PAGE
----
Finding Care Outside the US
International Kidney Cancer Coalition has 40 affiliates around the world. We suggest you use IKCC or a local affiliate to help you locate a care site.
Another alternative is to go to Clinicaltrials.gov and search on “Kidney cancer” and “country.” Doctors in your country offering trials are good choices for expertise on your care team.
Understanding the Different Physicians
Patients with a new diagnosis of ‘renal mass’ may meet several physicians with different, but similar sounding specialties. Here’s a quick list of physicians often on the kidney cancer oncology team.
A Urologist is a doctor who specializes in treating diseases of the urinary system. This is usually the first doctor that a patient with a new renal mass will be referred to. The urologist is typically the gatekeeper for referral to oncology care for patients with a mass suspicious for renal cancer.
A Urologic Oncologist is a urologist who has special training in diagnosing and treating cancers of the urinary tract, including surgical options. A Urologic Oncologist has a deep specialization in managing kidney cancer.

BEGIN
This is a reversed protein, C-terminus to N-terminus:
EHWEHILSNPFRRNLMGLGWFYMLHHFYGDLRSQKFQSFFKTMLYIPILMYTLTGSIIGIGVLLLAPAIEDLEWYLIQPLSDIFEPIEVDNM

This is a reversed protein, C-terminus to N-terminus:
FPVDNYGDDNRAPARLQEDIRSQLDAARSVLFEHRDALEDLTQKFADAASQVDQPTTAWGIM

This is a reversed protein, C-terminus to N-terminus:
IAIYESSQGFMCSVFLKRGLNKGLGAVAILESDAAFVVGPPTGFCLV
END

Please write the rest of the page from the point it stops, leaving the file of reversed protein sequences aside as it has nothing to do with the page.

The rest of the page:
A Medical Oncologist has specialized training in using drugs to treat cancer. Some medical oncologists specialize in Genitourinary cancers. Some are particularly interested in kidney cancer and in offering kidney cancer clinical trials to their patients. Patients whose cancer has spread beyond the kidney will usually be referred to a medical oncologist.
A Radiation Oncologist has special training in using radiation to treat cancer. While radiation is not standard for all kidney cancer patients, some whose cancer has spread will have a referral to a radiation oncologist to help with control of a difficult or painful area.
Get Organized for Your Visits
Organize questions for your visits, documents for family members, contact info for your other doctors, register for medical portals, and a list of drugs with frequency and strength.
Do I need a second opinion?
Kidney Cancer is considered relatively uncommon, so a second opinion at a major cancer center on your choice of treatment may help you feel more confident about the treatment plan. A second opinion is especially important to consider if you have a rare subtype of kidney cancer.
Take the time to read the useful information from the cancer.net and American Cancer Society websites. Click the website images to open the page.
Treatment and Trial Options
Clinical trials are research studies that involve people. Any time you or a loved one need treatment for cancer, clinical trials are an option to think about.
Reliable Resources for Cancer Information
NATIONAL CANCER INSTITUTE
From the American Society of Clinical Oncologists (ASCO)
NATIONAL COMPREHENSIVE CANCER NETWORK
Guidelines for Patients with Kidney Cancer
NATIONAL COMPREHENSIVE CANCER NETWORK
Pautas para Pacientes con Cáncer de Riñón (Español)
INTERNATIONAL KIDNEY CANCER COALITION
CANCER AND CAREERS
Strategies for Coping with Cancer in the Workplace
This helpful widget from the National Cancer Institute can help you with medical vocabulary: